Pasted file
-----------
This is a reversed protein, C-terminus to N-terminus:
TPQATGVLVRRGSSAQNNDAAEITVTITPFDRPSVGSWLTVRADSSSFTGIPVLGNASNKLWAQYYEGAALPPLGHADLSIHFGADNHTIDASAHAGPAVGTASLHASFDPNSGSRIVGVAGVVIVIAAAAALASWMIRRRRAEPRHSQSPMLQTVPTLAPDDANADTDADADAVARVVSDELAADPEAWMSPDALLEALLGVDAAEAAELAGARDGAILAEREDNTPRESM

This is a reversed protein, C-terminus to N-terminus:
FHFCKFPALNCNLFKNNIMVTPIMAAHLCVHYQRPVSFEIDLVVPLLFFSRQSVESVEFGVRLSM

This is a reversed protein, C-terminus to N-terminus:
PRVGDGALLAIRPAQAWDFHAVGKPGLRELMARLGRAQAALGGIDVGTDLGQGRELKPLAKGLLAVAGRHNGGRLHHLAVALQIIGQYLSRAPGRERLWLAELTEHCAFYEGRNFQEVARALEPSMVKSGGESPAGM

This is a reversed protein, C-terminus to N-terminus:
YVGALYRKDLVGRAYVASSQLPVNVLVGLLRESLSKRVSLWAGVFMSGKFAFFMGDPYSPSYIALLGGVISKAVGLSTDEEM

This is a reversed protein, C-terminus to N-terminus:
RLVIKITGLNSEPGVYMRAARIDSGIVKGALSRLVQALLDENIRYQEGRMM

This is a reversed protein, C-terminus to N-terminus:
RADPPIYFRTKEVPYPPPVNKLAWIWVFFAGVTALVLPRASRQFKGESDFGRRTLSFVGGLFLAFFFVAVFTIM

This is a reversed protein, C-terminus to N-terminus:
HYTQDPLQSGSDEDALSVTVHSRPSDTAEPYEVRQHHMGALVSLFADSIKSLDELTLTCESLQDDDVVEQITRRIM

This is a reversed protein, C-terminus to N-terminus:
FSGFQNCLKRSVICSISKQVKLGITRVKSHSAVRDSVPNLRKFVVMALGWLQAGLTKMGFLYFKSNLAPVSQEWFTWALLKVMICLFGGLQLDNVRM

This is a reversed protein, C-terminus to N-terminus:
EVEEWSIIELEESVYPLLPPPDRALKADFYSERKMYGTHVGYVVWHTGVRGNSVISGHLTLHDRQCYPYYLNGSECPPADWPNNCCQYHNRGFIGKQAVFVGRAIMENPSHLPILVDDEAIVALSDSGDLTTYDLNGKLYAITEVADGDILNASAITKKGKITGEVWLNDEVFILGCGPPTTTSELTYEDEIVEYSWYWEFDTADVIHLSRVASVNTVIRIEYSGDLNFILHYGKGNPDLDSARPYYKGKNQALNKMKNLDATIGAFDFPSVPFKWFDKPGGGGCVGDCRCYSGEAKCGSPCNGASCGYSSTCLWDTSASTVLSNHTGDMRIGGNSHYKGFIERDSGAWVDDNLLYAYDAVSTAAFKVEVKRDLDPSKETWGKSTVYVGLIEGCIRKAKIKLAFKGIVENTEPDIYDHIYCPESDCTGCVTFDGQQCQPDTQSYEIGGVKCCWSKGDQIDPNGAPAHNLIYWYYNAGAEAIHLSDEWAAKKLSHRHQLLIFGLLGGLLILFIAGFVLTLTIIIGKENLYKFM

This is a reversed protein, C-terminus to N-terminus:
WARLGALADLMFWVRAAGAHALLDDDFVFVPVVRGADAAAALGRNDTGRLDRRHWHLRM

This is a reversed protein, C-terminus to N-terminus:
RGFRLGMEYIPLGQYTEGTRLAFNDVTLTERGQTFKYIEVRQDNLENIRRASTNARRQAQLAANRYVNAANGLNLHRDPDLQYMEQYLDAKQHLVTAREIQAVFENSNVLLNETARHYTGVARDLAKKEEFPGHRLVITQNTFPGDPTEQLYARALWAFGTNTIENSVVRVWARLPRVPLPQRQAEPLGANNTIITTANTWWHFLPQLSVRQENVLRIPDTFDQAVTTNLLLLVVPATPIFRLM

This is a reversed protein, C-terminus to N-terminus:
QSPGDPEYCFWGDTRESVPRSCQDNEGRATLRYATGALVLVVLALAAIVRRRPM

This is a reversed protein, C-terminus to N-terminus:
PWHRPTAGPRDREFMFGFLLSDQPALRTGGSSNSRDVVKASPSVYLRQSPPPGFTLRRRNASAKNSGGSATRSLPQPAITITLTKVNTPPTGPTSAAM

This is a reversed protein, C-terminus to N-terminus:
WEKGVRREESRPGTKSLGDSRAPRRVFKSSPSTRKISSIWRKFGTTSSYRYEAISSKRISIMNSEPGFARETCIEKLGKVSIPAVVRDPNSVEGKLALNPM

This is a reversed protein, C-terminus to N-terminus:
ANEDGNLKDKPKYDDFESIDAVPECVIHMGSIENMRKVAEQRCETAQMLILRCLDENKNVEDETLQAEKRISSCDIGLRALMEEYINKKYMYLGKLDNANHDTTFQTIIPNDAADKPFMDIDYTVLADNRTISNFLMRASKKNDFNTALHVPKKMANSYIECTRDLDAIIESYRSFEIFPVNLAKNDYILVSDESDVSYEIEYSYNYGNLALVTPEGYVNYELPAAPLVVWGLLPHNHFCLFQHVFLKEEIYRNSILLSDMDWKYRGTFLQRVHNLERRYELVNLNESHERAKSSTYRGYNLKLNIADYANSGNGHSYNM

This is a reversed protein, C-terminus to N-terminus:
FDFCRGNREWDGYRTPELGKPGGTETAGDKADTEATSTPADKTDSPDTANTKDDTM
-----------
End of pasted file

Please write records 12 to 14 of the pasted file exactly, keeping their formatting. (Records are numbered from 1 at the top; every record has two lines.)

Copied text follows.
This is a reversed protein, C-terminus to N-terminus:
QSPGDPEYCFWGDTRESVPRSCQDNEGRATLRYATGALVLVVLALAAIVRRRPM

This is a reversed protein, C-terminus to N-terminus:
PWHRPTAGPRDREFMFGFLLSDQPALRTGGSSNSRDVVKASPSVYLRQSPPPGFTLRRRNASAKNSGGSATRSLPQPAITITLTKVNTPPTGPTSAAM

This is a reversed protein, C-terminus to N-terminus:
WEKGVRREESRPGTKSLGDSRAPRRVFKSSPSTRKISSIWRKFGTTSSYRYEAISSKRISIMNSEPGFARETCIEKLGKVSIPAVVRDPNSVEGKLALNPM